The Higher End of the “Beefsteak”

Weeping at the Circus? Not.

Although tending to the popular in America, beefsteak dinners could attract the striving middle class or intelligentsia such as writers and artists. Consequently, the dinners could assume a more elaborate aspect than the ethos typically disclosed.

I mentioned earlier a rather refined, 1878 menu of a New York Beefsteak Society, preserved in the Museum of the City of New York. The site of the dinner was not specified but may have been a posh hotel or restaurant, or perhaps a member’s mansion. Since the location is not known, the menu was perhaps a plan not realized, although it bears a specific date, May 11, 1878.

I mentioned also the Washington, D.C. journalists’ club, the Gridiron Society. This group was only loosely connected to the beefsteak tradition inaugurated by English clubs in the 1700s, but the very name suggests transpontine inspiration.

The Gridiron Society met other fraternal groups on occasion including, once, a New York beefsteak society. In an (1890s) Gridiron Club memoir, Washington Post editor Henry Litchfield West described an evening shared with New York beefsteak men, noting “plain, plebeian beer” was served.

Despite the surprise evinced by West at the New York club’s routines, he seems to have enjoyed the dinner including the “amber” ale, which he lauded as “refreshing” and as if “brewed by Gambrinus”.

(I.e., it wasn’t his go-to drink).

Below we see the menu for a dinner given by the Chicago Piano and Organ Association a few years ahead of WW I. Maybe Chicago with its striving ethos felt steak and ale were too simple, so it mounted a luxury affair featuring caviar and fine wine. Indeed, the generally indispensable beer made no appearance but the menu still billed the event as a beefsteak.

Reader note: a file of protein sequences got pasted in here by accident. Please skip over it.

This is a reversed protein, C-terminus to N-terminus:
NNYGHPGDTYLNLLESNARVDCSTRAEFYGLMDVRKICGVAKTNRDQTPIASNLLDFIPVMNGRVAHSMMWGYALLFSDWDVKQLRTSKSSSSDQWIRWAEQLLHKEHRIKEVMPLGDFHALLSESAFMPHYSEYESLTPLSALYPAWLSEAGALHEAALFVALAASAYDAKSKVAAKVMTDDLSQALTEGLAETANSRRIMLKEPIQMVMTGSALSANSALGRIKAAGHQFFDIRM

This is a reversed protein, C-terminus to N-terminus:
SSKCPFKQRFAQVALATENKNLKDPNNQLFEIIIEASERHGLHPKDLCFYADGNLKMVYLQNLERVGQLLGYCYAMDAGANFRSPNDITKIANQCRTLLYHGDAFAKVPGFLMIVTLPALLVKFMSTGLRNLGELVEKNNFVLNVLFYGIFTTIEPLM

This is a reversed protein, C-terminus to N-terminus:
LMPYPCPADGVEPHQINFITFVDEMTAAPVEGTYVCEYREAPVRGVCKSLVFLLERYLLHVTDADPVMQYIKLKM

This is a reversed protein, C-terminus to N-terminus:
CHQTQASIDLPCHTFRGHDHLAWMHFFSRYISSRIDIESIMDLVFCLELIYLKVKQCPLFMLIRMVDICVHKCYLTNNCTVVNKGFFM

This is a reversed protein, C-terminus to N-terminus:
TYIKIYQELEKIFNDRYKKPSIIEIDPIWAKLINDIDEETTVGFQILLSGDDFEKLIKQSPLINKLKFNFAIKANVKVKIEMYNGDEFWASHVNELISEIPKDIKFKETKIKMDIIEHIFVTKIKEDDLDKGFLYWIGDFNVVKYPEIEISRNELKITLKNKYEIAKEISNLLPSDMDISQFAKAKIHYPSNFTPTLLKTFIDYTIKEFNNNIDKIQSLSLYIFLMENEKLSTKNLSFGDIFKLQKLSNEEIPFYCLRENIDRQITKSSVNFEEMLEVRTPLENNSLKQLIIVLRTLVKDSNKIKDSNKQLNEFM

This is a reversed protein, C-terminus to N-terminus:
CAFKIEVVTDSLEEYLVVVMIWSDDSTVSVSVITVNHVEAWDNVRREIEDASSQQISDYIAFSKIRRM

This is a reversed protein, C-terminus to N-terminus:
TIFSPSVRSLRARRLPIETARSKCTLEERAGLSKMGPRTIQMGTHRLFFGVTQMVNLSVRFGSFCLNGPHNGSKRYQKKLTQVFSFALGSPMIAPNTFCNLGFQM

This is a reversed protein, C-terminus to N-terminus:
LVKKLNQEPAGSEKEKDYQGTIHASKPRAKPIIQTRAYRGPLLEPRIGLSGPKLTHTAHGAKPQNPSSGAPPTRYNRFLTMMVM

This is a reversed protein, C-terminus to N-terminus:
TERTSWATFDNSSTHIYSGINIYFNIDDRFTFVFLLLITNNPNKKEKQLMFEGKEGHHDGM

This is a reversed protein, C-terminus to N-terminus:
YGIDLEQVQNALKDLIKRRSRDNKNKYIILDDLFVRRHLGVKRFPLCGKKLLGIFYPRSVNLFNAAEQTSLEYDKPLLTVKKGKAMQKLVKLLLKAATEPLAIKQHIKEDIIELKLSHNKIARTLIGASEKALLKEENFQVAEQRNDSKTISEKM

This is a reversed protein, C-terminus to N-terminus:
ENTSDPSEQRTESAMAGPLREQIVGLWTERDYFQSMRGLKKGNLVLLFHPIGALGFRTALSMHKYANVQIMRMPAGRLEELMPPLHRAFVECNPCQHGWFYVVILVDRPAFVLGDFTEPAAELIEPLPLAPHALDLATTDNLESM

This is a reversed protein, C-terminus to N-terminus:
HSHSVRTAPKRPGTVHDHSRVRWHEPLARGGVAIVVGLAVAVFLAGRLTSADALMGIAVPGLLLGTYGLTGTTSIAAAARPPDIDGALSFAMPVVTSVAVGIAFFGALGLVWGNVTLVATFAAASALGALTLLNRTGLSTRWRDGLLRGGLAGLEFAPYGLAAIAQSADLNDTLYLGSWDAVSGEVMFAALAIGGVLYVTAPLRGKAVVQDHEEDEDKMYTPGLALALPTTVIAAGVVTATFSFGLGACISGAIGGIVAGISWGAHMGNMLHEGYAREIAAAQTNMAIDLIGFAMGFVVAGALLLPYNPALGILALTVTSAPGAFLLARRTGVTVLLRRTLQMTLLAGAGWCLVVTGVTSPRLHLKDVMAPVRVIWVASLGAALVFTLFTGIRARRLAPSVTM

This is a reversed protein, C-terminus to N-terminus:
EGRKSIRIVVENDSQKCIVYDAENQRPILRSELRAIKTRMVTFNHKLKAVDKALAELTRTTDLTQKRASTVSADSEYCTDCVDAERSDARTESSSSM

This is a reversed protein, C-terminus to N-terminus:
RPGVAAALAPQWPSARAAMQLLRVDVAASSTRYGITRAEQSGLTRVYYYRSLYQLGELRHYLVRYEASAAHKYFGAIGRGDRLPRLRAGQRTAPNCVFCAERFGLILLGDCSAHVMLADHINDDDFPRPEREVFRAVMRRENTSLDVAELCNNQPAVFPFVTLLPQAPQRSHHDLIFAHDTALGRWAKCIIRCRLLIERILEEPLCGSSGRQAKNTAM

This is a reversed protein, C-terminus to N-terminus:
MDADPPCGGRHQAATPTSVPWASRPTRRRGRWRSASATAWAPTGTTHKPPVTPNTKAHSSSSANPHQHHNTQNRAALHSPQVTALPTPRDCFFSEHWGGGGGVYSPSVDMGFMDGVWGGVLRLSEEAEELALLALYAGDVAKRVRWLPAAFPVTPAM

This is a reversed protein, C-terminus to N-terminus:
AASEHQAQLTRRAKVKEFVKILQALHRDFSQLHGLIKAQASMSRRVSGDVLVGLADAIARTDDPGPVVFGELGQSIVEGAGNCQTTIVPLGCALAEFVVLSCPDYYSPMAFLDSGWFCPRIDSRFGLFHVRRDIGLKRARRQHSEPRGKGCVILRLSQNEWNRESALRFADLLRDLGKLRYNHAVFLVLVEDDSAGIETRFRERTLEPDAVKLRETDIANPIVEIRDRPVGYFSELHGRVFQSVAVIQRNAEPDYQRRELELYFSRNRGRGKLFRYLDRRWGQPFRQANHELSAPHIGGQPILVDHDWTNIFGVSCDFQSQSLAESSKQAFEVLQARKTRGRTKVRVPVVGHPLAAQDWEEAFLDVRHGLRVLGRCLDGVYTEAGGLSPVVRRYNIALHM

Manufacturing musical instruments was an established business in North America then. Leading piano merchants were local gentry. Since the factories’ customers were presumably a refined lot, knowledgeable of classical music certainly, perhaps it was felt this Chicago Beefsteak needed upgrading.

Another event, in Bisbee, Arizona in 1903, hewed more to the New York beefsteak pattern although attended by a prosperous young business class vs. the pressmen, conductors, and fraternal organizations typical of New York beefsteaks.

The Arizona fete was held on the rooftop of a private home. An account in a Bisbee newspaper is telling in a number of ways. Women attended. Indeed the dinner was thought a boon for them since less preparation and cleaning were involved than for standard hosting.

Music and singing took place, drifting over the silent flats nearby, which the journalist thought a bizarre effect. So it must have seemed in proto-Sinclair Lewis land.

The essential Bohemian spirit of the night did not elude the writer, though:

… [a beefsteak] doesn’t sound dignified, nor is it. Who would think of preserving dignity at a beefsteak dinner? It would be like weeping at a circus. Dignity and a beefsteak dinner would be a sad combination. Conservatism cannot exist on a roof top with champagne boxes in front of it and the entire atmosphere permeated with bohemianism. If you are not spry you are likely to go hungry. The beefsteak is piping hot when you get it and you must exercise a bit of ingenuity in eating.

At bottom, a beefsteak meant enjoying some downtime with birds of a feather and simple but good food. Joseph Mitchell understood this in 1939, for his New Yorker sketch mentioned earlier. Still, the upwardly-mobile found ways to enhance the event to their purpose.

Beefsteaks might even feature champagne, claret, caviar, rare vegetables, and other delicacies.

 

 

Note re image: The image above was sourced from the New York Public Library, www.nypl.org, see here. All intellectual property therein belongs solely to its lawful owner, as applicable. Image is  used for educational or historical purposes. All feedback welcomed.